If market power exists or is created in one or more markets along the supply chain, the transaction could change the incentives of the merged entity to renegotiate distribution terms with competing distributors. In addition, the transaction may increase the ability and/or incentive of the merged entity to foreclose the distribution of Numark’s own-brand OTCs to competing distributors, which account for of NTL’s OTC sales.

The evidence gathered during this enquiry shows that at each level of the supply chain Numark does not hold market power. The parties estimate that Numark's own-brand represents less than 2 per cent of OTCs supplied by wholesalers to pharmacies in the UK. One wholesale supplier stated that if Phoenix refuses to supply Numark products for distribution it can source alternative products from other suppliers (indeed NTL also distributes OTC products from other OTC producers). There will remain a number of wholesalers in the UK post-merger and, since the supply of OTCs to pharmacies is not as time critical as the supply of ethicals (there is no need or expectation of a twice daily delivery service for example), the parties have contended that that wholesalers compete at a national level. Certainly, all third parties acknowledge that there are numerous sources for OTCs and switching is easy. Moreover, there is evidence of multi-sourcing.

The parties state that Phoenix does not have an incentive to foreclose because this strategy may cause members to resign from the Numark scheme. If alternative wholesalers were no longer supplying the Numark own brand OTCs, distribution coverage would be harmed. In addition, the parties state members are not obliged to purchase Numark’s own-brand OTCs and are free to source competing products (be they OTCs or ethical pharmaceuticals) from the wholesaler of their choice. If pharmacists require a cooperative buying arrangement they can join alternative buying groups active in the market.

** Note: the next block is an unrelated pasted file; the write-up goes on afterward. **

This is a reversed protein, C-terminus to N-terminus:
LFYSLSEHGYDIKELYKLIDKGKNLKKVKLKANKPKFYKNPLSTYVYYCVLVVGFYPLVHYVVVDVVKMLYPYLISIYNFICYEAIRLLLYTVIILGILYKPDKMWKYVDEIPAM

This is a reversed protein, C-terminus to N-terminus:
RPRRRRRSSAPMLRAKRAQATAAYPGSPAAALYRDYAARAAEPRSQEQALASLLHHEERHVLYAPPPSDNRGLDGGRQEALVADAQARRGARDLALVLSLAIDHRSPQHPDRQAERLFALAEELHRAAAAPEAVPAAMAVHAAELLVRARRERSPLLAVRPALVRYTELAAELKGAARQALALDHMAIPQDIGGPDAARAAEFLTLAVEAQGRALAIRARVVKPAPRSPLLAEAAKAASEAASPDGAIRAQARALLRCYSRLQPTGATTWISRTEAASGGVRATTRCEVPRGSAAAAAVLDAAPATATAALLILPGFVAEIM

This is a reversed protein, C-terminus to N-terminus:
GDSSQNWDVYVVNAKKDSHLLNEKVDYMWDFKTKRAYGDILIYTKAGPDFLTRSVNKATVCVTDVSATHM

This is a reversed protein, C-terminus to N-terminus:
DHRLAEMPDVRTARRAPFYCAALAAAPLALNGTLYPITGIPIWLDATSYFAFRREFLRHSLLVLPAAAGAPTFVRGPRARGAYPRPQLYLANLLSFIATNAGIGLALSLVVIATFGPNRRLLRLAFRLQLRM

Given the above, the OFT does not consider that Phoenix will have the ability to foreclose in this sector.


Other than the potential for foreclosure discussed above, which was raised by a small number of third parties, no concerns were raised. 


The limited overlap between the parties at a horizontal level does not raise any competition concerns. The suggestion has been made that post-merger Phoenix may seek to foreclose access to Numark’s own-brand OTCs. However, it is not considered that it has the ability to do so. Its own-brand OTCs represent a very small percentage of OTCs supplied by wholesalers to pharmacies and there will remain a number of competing wholesalers supplying rival products post-merger. Switching is considered to be easy.

Consequently, the OFT does not believe that it is or may be the case that the merger may be expected to result in a substantial lessening of competition within a market or markets in the United Kingdom.


This merger will therefore not be referred to the Competition Commission under section 33(1) of the Act.


  1. OTCs are medicines that either need to have their sale supervised by a pharmacist or need to be kept in a lockable shop.
Published 25 September 2005